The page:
Thursday, August 23, 2007

ballon volleyball

Last night we received an unexpected admission. At home, unexpected admissions are the normal. They are sort of expected. But on on hospital ship in Africa, we carefully screen our patients and give them cards with a specific date to come back for surgery. We are a surgical, not a medical facility, and only have so many surgeons. So our patient population in terms of numbers is rather stable.

But around seven last night, little Angelle was brought into the Peace ward, holding her uncle's hand, by one of our charge nurses.

Angelle was born with a sever cleft lip. It was so severe that it bilaterally extended past her nose, up into both of her eyes. Her uncle showed me a picture of her when she was two. She had a terribly deformed little face.

During Mercy Ships Togo outreach in 2003, when she was 2 1/2, our surgeons performed surgery and fixed her deformity, giving her a whole face. The before and after is stunningly remarkable.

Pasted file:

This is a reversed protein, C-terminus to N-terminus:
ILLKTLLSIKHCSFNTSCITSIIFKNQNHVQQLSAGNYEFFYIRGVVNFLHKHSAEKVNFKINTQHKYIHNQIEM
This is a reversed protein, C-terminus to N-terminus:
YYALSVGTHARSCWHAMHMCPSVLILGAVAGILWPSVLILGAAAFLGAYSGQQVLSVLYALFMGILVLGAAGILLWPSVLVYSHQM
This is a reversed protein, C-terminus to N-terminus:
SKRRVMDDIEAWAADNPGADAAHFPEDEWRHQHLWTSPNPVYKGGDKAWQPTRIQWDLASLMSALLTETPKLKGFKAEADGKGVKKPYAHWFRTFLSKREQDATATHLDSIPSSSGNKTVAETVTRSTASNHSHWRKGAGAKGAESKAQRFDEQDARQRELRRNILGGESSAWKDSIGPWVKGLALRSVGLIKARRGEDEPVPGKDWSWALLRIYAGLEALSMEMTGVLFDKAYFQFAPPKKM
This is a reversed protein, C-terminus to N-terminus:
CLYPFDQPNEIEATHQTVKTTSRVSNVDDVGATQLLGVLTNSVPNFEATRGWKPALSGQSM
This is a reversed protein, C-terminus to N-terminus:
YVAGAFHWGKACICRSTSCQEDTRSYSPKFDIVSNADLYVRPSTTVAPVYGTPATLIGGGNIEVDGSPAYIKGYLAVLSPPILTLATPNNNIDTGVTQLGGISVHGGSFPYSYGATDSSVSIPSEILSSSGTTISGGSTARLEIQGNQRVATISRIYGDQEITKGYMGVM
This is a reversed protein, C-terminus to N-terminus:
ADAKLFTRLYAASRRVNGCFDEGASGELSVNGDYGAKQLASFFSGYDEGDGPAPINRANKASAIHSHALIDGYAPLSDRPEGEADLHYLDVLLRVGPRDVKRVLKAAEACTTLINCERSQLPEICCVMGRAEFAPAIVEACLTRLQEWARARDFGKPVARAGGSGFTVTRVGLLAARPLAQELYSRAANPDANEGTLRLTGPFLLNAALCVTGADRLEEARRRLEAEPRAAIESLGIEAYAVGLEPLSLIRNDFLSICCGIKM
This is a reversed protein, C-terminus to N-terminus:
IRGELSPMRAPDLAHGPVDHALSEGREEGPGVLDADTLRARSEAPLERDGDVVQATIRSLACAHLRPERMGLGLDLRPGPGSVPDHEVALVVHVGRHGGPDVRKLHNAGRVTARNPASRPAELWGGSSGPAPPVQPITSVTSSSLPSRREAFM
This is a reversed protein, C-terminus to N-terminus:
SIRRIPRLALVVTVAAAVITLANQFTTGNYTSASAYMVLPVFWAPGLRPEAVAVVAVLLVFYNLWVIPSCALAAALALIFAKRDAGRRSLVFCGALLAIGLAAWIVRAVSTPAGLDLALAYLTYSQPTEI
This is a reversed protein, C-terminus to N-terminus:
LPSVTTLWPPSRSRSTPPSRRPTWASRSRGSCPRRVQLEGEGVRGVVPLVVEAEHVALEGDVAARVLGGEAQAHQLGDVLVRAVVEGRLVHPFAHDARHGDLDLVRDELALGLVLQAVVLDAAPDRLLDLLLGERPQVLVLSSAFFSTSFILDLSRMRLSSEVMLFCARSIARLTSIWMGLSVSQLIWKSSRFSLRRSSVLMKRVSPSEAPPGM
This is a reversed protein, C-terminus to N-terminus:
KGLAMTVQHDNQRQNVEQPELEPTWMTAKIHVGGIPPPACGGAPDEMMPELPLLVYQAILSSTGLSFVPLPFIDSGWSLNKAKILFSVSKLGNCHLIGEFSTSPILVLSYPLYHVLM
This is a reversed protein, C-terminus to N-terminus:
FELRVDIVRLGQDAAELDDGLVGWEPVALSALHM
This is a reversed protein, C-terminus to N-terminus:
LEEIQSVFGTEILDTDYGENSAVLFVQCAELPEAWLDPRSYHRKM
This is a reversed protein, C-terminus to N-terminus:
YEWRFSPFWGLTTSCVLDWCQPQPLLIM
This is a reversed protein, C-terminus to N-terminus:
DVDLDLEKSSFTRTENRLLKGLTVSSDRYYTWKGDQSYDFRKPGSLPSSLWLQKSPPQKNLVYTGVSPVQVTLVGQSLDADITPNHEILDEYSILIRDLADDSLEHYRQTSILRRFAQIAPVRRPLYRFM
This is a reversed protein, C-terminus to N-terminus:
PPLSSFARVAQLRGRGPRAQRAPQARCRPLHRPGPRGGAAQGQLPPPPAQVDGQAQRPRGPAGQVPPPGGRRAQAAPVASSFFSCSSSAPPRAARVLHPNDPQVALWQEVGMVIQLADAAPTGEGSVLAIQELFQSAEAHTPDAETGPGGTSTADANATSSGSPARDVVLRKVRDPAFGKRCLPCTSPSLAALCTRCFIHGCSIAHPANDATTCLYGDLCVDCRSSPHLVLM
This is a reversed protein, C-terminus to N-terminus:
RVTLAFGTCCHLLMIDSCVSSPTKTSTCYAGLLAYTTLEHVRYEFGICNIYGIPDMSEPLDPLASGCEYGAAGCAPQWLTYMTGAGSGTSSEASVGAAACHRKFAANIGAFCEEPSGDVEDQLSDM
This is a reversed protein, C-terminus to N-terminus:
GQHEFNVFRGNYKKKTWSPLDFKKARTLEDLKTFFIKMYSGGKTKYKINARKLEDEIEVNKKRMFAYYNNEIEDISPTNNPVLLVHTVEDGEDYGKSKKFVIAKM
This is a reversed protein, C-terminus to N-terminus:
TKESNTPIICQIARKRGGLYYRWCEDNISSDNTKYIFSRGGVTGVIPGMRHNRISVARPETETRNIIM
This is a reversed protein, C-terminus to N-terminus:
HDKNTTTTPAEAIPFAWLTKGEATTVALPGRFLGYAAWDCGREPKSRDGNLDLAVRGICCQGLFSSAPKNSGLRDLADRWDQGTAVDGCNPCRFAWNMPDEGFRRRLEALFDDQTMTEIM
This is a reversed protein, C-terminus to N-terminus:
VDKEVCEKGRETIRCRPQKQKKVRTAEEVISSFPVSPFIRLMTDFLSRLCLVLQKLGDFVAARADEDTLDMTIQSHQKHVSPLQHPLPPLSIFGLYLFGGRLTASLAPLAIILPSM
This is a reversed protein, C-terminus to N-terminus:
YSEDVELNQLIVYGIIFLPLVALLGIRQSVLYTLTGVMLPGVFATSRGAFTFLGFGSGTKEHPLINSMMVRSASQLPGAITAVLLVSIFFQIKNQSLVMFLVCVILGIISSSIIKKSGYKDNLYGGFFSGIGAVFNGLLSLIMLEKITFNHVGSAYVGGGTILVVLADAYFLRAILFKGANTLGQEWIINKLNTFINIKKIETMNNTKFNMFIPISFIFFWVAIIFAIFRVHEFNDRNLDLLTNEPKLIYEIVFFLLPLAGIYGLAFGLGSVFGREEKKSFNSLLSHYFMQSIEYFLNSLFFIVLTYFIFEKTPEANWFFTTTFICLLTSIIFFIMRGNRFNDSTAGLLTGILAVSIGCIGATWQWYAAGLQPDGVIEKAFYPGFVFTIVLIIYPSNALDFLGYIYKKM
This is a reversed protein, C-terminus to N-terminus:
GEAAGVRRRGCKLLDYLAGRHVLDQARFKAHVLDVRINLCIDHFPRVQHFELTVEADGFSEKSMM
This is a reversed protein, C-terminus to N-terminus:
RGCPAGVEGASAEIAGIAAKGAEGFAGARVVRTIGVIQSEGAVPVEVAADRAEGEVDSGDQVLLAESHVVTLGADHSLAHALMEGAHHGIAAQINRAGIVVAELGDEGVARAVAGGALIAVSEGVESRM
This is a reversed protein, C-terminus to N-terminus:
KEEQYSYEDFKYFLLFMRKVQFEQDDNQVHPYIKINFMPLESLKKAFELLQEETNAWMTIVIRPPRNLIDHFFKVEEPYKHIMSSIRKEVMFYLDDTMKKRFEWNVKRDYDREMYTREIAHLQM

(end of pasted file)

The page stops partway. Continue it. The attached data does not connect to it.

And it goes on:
And patch is now covering her left eye. At some point since 2003, a doctor removed that eye. I am guessing it might have been infected. Her right remaining right eye consistently puts out a weepy drainage that had to be cleaned every few hours.

Today she received a cat scan and will be seen by our eye surgeons.

Remember (that is the little girls name) also came to us yesterday. She had a right club foot repaired to day. Last night she was running around the ward with her platted hair and little girl underwear sticking out the back of her pint-sized pink hospital gown. She's adorable.

Both Remember and Angelle are six years old. Both were born with deformities that could make them outcasts. Both were receiving free care from our hospital ship. Both like red balloons.

Last night the two girls gathered from opposite ends of the ward and congregated in the center of the room for some quality balloon volleyball. For almost 45 minutes they happily bounced the balloon back and forth as if they were sharing a secret joy of being six years old that no one else in the room could understand. Neither seemed to notice their gross deformities.

They were having too good a time with the red balloon.

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